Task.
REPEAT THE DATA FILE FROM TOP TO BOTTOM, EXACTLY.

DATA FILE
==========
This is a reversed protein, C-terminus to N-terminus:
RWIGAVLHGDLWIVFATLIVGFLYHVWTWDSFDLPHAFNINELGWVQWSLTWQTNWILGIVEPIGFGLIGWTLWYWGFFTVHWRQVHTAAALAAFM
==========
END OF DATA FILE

This is a reversed protein, C-terminus to N-terminus:
RWIGAVLHGDLWIVFATLIVGFLYHVWTWDSFDLPHAFNINELGWVQWSLTWQTNWILGIVEPIGFGLIGWTLWYWGFFTVHWRQVHTAAALAAFM